Ion

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An ion is an electrically charged atom or group of atoms.[1] It is a part of an atom, or part of a group of atoms (molecule). It is "charged" so it will move near electricity. This is because atoms are made of three smaller parts (1) neutrons (with no charge), and equal numbers of (2) charged protons and (3) oppositely-charged electrons. An ion has unequal numbers of protons and electrons. Making an ion from an atom or molecule is called ionization.

The charge on a proton is measured as +1 (positively charged), and the charge on an electron is measured as -1 (negatively charged). An atom that is ionized makes two ions, one positive, and one negatively charged. For example, a neutral hydrogen atom has one proton and one electron. Heating the atom breaks it into two parts (1) a positively charged hydrogen ion, H+ (2) a negatively charged electron.

A liquid with ions is called an electrolyte. A gas with lots of ions is called a plasma. When ions move, it is called electricity. For example, in a wire, the metal ions do not move, but the electrons move as electricity. A positive ion and a negative ion will move together. Two ions of the same charge will move apart. When ions move they also make magnetic fields.

Chemistry[change | change source]

In chemistry, a molecule or atom that is electrically charged is called an ion. An ion has more or less electrons than there are protons in an atom. The process of giving or taking electrons away from a normal atom and turning it into an ion is called ionization.

Many ions are colourless. Elements in the main groups in the Periodic Table form colourless ions. Some ions are coloured. The transition metals usually form coloured ions.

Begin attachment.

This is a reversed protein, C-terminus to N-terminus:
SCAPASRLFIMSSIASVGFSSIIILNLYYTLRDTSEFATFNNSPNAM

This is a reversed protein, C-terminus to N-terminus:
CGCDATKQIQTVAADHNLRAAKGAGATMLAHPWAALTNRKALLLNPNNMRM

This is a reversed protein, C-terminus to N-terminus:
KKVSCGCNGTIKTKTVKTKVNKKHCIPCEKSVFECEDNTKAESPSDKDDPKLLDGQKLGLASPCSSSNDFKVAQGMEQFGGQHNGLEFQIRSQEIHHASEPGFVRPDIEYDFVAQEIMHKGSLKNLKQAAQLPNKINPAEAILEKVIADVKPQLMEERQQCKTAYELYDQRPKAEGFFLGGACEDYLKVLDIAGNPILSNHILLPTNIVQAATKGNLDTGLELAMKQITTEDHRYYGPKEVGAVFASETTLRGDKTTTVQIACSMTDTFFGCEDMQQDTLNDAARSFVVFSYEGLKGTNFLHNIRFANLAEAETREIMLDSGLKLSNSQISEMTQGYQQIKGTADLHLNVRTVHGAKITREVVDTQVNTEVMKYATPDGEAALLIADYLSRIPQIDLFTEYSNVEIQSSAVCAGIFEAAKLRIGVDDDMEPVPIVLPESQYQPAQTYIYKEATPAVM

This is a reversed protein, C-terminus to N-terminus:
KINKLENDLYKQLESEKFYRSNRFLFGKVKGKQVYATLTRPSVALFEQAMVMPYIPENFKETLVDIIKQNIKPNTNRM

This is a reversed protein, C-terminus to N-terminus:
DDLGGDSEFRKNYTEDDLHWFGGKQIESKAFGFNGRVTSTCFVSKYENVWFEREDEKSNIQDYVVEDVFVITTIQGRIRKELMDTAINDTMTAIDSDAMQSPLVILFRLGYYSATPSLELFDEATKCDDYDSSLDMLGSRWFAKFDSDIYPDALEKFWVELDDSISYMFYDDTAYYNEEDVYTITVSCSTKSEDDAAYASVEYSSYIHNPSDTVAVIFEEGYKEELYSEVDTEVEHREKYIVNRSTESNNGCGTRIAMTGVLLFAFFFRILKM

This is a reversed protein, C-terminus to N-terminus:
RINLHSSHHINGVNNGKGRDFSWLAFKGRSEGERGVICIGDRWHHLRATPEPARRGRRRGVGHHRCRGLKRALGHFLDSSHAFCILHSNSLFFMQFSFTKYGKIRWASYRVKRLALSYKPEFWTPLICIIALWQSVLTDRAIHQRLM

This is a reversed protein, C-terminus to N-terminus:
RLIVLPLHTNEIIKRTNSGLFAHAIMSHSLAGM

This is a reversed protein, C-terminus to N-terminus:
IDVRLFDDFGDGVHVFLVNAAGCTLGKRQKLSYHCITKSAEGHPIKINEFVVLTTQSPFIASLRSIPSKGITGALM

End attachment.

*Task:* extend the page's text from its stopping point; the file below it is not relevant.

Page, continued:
Physics[change | change source]

In physics, atomic nuclei that have been completely ionized are called charged particles. These are ones in alpha radiation.

Ionization happens by giving atoms high energy. This is done using electrical voltage or by high-energy ionizing radiation or high temperature.

An ionized gas is called plasma.

A simple ion is formed from a single atom.

Polyatomic ions are formed from a lot of atoms. Polyatomic ions usually consist of all non-metal atoms, but sometimes the polyatomic ion can have a metallic atom too.

Positive ions are called cations.[1] They are attracted to cathodes (negatively charged electrodes). (Cation is pronounced "cat eye on", not "kay shun".) All simple metal ions are cations.

Negative ions are called anions.[1] They are attracted to anodes (positively charged electrodes). All simple non-metal ions (except H+, which is a proton) are anions (except NH4+).

Transition metals can form more than one simple cation with different charges.

Most ions have a charge of less than 4, but some can have higher charges.

Michael Faraday was the first person to write a theory about ions, in 1830. In his theory, he said what the portions of molecules were like that moved to anions or cations. Svante August Arrhenius showed how this happened. He wrote this in his doctoral dissertation in 1884 (University of Uppsala). The university did not accept his theory at first (he only just passed his degree). But in 1903, he won the Nobel Prize in Chemistry for the same idea.

In Greek ion is like the word "go". "Anion" and "cation" mean "up-goer" and "down-goer". "Anode" and "cathode" are "way up" and "way down".

Other meanings[change | change source]

In Greek mythology, Ion was a son of Xuthus and Creusa. He founded the Ionian race and became a king of Athens. The term is also used for an element of the Plato texts, and a Window manager.

References[change | change source]

  1. 1.0 1.1 1.2 Brescia, Frank; Arents, John; Meislich, Herbert; Turk, Amos (1966). Fundamentals of Chemistry: A Modern Introduction (First ed.). Academic Press. p. 5.